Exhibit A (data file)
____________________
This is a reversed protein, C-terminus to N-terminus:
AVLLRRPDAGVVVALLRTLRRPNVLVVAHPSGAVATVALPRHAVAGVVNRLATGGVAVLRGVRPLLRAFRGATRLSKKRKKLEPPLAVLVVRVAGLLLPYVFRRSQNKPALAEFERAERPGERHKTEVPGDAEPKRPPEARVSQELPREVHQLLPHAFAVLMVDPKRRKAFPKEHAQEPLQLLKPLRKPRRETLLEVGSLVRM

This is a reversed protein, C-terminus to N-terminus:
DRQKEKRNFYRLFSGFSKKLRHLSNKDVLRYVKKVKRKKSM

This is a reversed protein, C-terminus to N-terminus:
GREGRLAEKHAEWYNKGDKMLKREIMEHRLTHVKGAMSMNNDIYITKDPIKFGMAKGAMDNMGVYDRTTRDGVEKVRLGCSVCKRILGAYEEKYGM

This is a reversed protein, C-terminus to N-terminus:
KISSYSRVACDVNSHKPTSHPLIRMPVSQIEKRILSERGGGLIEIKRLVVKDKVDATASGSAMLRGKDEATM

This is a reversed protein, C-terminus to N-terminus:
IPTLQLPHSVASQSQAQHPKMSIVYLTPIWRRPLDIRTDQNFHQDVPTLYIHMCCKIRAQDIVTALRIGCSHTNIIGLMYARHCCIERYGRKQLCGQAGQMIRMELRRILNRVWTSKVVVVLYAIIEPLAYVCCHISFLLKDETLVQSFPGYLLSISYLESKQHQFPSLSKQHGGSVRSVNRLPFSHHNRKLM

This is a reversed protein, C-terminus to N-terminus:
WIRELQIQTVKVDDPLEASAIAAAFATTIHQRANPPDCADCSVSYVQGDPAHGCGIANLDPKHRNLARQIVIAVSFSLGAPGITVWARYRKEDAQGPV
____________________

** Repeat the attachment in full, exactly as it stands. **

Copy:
This is a reversed protein, C-terminus to N-terminus:
AVLLRRPDAGVVVALLRTLRRPNVLVVAHPSGAVATVALPRHAVAGVVNRLATGGVAVLRGVRPLLRAFRGATRLSKKRKKLEPPLAVLVVRVAGLLLPYVFRRSQNKPALAEFERAERPGERHKTEVPGDAEPKRPPEARVSQELPREVHQLLPHAFAVLMVDPKRRKAFPKEHAQEPLQLLKPLRKPRRETLLEVGSLVRM

This is a reversed protein, C-terminus to N-terminus:
DRQKEKRNFYRLFSGFSKKLRHLSNKDVLRYVKKVKRKKSM

This is a reversed protein, C-terminus to N-terminus:
GREGRLAEKHAEWYNKGDKMLKREIMEHRLTHVKGAMSMNNDIYITKDPIKFGMAKGAMDNMGVYDRTTRDGVEKVRLGCSVCKRILGAYEEKYGM

This is a reversed protein, C-terminus to N-terminus:
KISSYSRVACDVNSHKPTSHPLIRMPVSQIEKRILSERGGGLIEIKRLVVKDKVDATASGSAMLRGKDEATM

This is a reversed protein, C-terminus to N-terminus:
IPTLQLPHSVASQSQAQHPKMSIVYLTPIWRRPLDIRTDQNFHQDVPTLYIHMCCKIRAQDIVTALRIGCSHTNIIGLMYARHCCIERYGRKQLCGQAGQMIRMELRRILNRVWTSKVVVVLYAIIEPLAYVCCHISFLLKDETLVQSFPGYLLSISYLESKQHQFPSLSKQHGGSVRSVNRLPFSHHNRKLM

This is a reversed protein, C-terminus to N-terminus:
WIRELQIQTVKVDDPLEASAIAAAFATTIHQRANPPDCADCSVSYVQGDPAHGCGIANLDPKHRNLARQIVIAVSFSLGAPGITVWARYRKEDAQGPV